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Homework Help: Physical Chemistry photoelectric question stumped

  1. Jan 27, 2009 #1
    1. The problem statement, all variables and given/known data
    a student carried out a photoelectric experiment by shining visible light on a clean piece of cesium metal. She determined the kinetic energy of ejected electrons by applying a retarding voltage such that the current due to the electrons read exactly 0. The condition was reached when eV=(1/2)(m sub e)(velocity)^2 where e is electric charge and V is the retarding potential. Her results are as follows:

    wavelength / nm---405-------435.8----480------520-----577.7----650
    V / volt-----------1.475------1.268----1.027----0.886---0.667----0.381

    rearrange equation to read: frequency= (phi)/(h) + (e/h)V

    determine the values of h (planks constant) and phi (work function) graphically.

    2. Relevant equations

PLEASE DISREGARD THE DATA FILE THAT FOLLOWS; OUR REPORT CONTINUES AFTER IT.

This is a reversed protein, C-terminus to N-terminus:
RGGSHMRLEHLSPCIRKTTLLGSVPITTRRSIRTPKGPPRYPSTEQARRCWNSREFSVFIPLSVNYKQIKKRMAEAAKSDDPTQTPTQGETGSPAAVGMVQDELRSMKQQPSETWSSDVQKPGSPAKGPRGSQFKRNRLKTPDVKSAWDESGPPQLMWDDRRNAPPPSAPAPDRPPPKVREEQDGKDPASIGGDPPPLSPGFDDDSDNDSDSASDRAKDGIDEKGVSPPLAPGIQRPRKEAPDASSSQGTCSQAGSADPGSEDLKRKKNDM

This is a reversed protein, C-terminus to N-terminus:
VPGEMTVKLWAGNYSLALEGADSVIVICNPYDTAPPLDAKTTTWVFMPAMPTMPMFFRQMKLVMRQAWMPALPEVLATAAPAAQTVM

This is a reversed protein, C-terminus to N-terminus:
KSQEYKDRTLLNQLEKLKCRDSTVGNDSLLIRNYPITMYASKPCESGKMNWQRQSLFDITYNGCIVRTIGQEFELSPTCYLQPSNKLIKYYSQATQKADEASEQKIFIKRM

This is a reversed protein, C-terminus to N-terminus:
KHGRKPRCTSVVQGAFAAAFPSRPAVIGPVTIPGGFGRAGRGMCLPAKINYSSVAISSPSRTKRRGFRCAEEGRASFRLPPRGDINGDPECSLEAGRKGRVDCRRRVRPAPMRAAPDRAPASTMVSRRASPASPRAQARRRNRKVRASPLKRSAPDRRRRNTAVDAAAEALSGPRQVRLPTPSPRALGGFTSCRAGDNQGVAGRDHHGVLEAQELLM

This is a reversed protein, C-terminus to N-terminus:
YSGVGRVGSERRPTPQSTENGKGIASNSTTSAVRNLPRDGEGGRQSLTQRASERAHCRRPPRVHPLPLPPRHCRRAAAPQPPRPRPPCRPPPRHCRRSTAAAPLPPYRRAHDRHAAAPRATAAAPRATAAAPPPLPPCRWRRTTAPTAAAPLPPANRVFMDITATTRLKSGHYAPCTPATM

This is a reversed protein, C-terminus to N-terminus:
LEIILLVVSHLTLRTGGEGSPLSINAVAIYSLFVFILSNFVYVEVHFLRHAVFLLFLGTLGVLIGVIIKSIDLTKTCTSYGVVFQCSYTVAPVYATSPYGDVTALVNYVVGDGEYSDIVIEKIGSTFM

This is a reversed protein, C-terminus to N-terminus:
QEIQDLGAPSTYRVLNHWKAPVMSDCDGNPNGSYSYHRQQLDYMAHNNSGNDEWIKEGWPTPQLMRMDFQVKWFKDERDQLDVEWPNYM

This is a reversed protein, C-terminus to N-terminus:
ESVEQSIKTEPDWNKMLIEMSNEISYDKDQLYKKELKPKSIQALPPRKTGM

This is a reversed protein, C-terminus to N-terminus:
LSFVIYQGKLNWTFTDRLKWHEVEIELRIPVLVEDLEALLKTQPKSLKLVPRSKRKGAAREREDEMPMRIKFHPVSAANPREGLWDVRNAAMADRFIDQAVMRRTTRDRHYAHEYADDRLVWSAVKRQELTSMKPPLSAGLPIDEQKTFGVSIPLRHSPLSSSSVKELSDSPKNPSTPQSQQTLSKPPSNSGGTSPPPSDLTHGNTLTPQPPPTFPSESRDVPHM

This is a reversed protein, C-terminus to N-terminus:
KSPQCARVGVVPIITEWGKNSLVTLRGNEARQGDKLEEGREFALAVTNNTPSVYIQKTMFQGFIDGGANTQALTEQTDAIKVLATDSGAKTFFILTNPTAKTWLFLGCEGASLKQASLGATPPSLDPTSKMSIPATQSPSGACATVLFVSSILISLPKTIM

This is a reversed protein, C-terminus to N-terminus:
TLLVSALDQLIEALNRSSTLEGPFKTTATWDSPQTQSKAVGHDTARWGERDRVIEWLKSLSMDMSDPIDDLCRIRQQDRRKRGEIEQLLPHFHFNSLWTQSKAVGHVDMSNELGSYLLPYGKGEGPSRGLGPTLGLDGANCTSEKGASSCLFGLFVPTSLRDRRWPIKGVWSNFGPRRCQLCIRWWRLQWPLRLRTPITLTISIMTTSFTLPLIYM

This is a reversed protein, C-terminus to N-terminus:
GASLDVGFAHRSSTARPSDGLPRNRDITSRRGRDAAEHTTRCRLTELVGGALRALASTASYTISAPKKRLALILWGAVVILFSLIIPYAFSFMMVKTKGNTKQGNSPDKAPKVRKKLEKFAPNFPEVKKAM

The equation the book rearranged was hv=(phi)+ (1/2)(m sub e)(velocity)^2

    In class the following day our teacher gave us the equation that I believe he some how derived from the rearranged equation: 1/wavelength=(c/h)(eV)+ c(phi)/h^2 or h2 my notes were hurried and I cant really tell... not to mention I just dont see how either one could be derived unless i'm missing something (probable)

    3. The attempt at a solution
    I've tried playing with it some but I really dont know where to start with this question.

    I'm not even positive what it is asking for. I assume its asking me to find plank's constant and the work function from the data given but am I supposed to make a scatter plot of my results or what?

    I think I'm just having trouble wrapping my brain around exactly what it wants and trying to find a method of attack.

    Any help on this would be extremely useful
  2. jcsd
  3. Jan 28, 2009 #2


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    You are given, hv=(phi)+ (1/2)(m sub e)(velocity)^2 and you need to find a solution for v.

    Divide both sides by h and see where it leads you.
  4. Jan 28, 2009 #3
    First equation is:
    frequency= (phi)/(h) + (e/h)V

    so there is a linear relation between V and frequency plus a constant. If you graph them you can obtain an estimate for the slope as well as ordinate at zero.
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